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Caestus

modeled 1883 Charles H. Niehaus Born: Cincinnati, Ohio 1855 Died: Cliffside Park, New Jersey 1935 bronze 35 in. (88.8 cm) Smithsonian American Art Museum Gift of Marie J. Niehaus 1965.29 Smithsonian American Art Museum
Luce Foundation Center, 3rd Floor, W320


Luce Center Label

A caestus is a battle glove that was the ancient world’s equivalent of brass knuckles. Greek and Roman gladiators made these by wrapping leather around lead, metal studs, or even stones to add force to their punches. The matches became so bloody, however, that the caestus was banned in the first century AD. Charles Niehaus modeled this fighter while studying in Rome, where he learned to portray the human figure by copying ancient Italian sculptures and monuments. In this work, he rendered the fighter in great anatomical detail, emphasizing the clenched muscles in the combatant’s face as he concentrates on creating his caestus.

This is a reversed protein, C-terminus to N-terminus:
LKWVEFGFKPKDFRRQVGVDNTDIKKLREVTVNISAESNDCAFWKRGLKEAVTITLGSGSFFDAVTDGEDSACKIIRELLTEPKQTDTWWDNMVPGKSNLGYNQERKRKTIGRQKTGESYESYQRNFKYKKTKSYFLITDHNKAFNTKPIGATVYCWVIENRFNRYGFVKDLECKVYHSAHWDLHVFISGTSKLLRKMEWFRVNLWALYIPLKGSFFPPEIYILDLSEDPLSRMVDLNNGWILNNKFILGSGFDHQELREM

Keywords

Dress - accessory - glove

Dress - historic - classical dress

Dress - uniform - sports uniform

Figure male - nude

Occupation - sport - boxing

sculpture

metal - bronze

About Charles H. Niehaus

Born: Cincinnati, Ohio 1855 Died: Cliffside Park, New Jersey 1935

More works in the collection by
Charles H. Niehaus